What is cystoid macular edema?
The eye is often compared to a camera. The front of the eye contains a lens that focuses images on the inside of the back surface of the eye. This surface, called the retina, consists of special nerve cells that react to light.
In the center of the retina is the macula. The macula makes up the center of our vision and is the most critical area for our best visual acuity (sharpness). Sometimes the macula becomes swollen with fluid. When any tissue of the body becomes swollen with fluid, the condition is called edema. When this happens to the macula, the edema fluid typically combines in cyst-like patterns; this condition is called cystoid macular edema.
Why do people get cystoid macular edema?
There are many known causes of cystoid macular edema. These include:
What are the symptoms of cystoid macular edema?
Cystoid macular edema can be asymptomatic (no symptoms). Potential symptoms of cystoid macular edema include blurry or "wavy" vision, usually in the middle of the field of view. Colors might also appear different.
How is cystoid macular edema diagnosed?
Cystoid macular edema is usually diagnosed in one of three ways: dilated retinal exam, fluorescein angiography, or optical coherence tomography (OCT).
- Dilated retinal exam: Your doctor may be able to diagnose the cystoid macular edema using a special lens to see the macula and identify the cysts.
- Fluorescein angiography: Alternatively, diagnostic testing may be used to diagnose cystoid macular edema. Fluorescein angiography uses a special camera system to see leakage that results from blood vessels and the associated cystoid macular edema.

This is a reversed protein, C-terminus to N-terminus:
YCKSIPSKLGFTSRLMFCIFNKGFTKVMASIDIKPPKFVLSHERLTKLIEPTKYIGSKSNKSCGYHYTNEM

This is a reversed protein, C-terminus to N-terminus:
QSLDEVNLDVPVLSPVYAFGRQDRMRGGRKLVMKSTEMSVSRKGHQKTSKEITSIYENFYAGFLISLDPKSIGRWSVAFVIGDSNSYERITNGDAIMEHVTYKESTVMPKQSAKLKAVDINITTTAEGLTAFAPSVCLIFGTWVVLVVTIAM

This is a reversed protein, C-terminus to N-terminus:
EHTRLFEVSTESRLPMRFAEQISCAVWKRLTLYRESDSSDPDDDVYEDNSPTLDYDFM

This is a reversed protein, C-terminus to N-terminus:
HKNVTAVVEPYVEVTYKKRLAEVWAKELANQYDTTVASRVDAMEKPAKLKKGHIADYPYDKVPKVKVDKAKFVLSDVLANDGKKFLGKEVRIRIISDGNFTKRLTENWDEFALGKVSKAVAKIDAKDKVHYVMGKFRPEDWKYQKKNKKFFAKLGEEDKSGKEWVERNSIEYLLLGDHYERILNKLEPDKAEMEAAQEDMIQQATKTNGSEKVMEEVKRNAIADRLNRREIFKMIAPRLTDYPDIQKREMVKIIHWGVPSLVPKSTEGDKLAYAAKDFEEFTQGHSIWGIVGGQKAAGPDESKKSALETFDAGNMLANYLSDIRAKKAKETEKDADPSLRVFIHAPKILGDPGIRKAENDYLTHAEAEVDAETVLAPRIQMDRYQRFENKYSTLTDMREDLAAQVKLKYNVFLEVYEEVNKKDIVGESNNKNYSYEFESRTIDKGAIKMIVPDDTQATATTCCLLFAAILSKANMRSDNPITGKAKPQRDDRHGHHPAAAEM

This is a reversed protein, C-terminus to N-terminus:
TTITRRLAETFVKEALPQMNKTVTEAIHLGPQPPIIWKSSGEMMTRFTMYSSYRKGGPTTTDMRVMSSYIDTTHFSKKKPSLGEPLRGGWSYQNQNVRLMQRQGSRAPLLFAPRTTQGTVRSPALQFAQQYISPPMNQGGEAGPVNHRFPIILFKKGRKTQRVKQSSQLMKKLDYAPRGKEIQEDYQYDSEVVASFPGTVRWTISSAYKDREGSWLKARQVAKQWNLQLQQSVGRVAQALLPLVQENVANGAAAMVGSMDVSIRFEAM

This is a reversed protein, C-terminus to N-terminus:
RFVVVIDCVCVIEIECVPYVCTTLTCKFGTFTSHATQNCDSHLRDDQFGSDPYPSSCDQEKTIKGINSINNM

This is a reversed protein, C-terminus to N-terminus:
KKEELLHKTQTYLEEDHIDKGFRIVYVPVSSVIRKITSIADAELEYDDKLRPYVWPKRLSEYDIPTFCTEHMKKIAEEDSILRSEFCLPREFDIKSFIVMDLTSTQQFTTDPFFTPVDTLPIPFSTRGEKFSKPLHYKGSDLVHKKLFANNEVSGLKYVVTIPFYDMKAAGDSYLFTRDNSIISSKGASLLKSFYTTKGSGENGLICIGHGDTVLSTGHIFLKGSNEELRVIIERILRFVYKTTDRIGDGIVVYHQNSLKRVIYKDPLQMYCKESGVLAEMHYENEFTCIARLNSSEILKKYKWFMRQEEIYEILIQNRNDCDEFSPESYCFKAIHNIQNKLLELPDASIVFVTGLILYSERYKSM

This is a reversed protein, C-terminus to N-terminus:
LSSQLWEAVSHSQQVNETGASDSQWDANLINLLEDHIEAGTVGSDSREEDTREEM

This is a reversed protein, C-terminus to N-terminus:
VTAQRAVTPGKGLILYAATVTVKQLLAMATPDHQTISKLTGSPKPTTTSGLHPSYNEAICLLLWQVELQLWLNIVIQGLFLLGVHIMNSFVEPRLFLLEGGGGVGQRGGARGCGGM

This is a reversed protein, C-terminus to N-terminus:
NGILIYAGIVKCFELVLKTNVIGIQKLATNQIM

- Optical coherence tomography (OCT): OCT has become one of the best ways to diagnose and identify cystoid macular edema. OCT is a non-invasive test that uses a special light to create a high-resolution cross-sectional image of the tissues of interest, including the retina.
How is cystoid macular edema treated?
Only an eye doctor can recommend the right treatment for someone with cystoid macular edema. Often, treatment and evaluation may be needed with a retina specialist. Fortunately, normal vision may return after cystoid macular edema is treated.
It is important to identify the underlying cause of the cystoid macular edema. The best treatment may vary based on any related condition. Depending on the underlying condition, treatment options may include topical therapy, or periocular or intraocular injections.
Successful treatment of the edema may take time. In many cases, visual acuity improves. Even after the edema goes away, the patient needs to see his or her eye doctor on a regular basis to make sure it doesn’t come back.
- Rotsos TG, Moschos MM. Cystoid macular edema. Clin Ophthalmol. 2008 Dec; 2(4): 919–930.
- American Academy of Ophthalmology. Macular Edema Treatment Accessed 3/23/2015.
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